Though many of the longest and most devastating internal armed conflicts have been fought within the boundaries of democratic states, these countries employ some of the highest numbers of human rights prosecutions. What conditions prompt this outcome and what explains the variable patterns of prosecutions in democracies at war? Prosecutions may be enabled by existing democratic norms and institutions, but given their role in a violent conflict, democratic governments may go to great lengths to avoid judicial accountability. Through qualitative and quantitative research of four cases, Sri Lanka, Northern Ireland, Spain and Colombia, this book argues that emergency and anti-terrorism laws issued during the conflict created barriers to the investigation and prosecution of state human rights violations. The extent to which state actors were held accountable was shaped by citizens, NGOs and political actors who challenged or upheld impunity provisions within emergency legislation. Moira Lynch is Assistant Professor in the Department of Political Science at Loyola University Maryland, USA.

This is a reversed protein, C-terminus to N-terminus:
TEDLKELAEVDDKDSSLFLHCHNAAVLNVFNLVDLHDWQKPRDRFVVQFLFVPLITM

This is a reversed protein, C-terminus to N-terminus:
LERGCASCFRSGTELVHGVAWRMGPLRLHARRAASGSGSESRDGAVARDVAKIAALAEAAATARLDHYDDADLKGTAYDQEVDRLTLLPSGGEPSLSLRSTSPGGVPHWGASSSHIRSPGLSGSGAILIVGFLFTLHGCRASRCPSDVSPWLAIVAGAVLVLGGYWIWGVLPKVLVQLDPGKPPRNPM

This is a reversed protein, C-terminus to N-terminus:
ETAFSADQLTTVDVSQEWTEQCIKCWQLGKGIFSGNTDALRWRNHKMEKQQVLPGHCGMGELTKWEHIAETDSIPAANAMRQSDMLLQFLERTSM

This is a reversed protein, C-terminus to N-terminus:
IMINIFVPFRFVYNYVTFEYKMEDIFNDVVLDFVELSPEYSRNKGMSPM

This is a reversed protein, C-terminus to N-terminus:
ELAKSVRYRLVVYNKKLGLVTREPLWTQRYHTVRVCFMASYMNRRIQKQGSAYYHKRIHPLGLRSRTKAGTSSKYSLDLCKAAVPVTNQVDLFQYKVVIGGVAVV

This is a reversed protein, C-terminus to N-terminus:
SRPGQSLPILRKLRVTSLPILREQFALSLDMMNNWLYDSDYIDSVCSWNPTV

Formatted Contents Note
1. Introduction 2. Human Rights Prosecutions and Institutional Continuity in Sri Lanka 3. Conversion, Layering and Human Rights Prosecutions in Northern Ireland 4. "Resorting to Authoritarian Habits": Anti-Terrorism Laws, State Violence and Human Rights Prosecutions in Democratic Spain 5. The Constitutional Court, Military Jurisdiction and Human Rights Prosecutions in Colombia 6. Human Rights Prosecutions and Democracies at War in Comparative Perspective.
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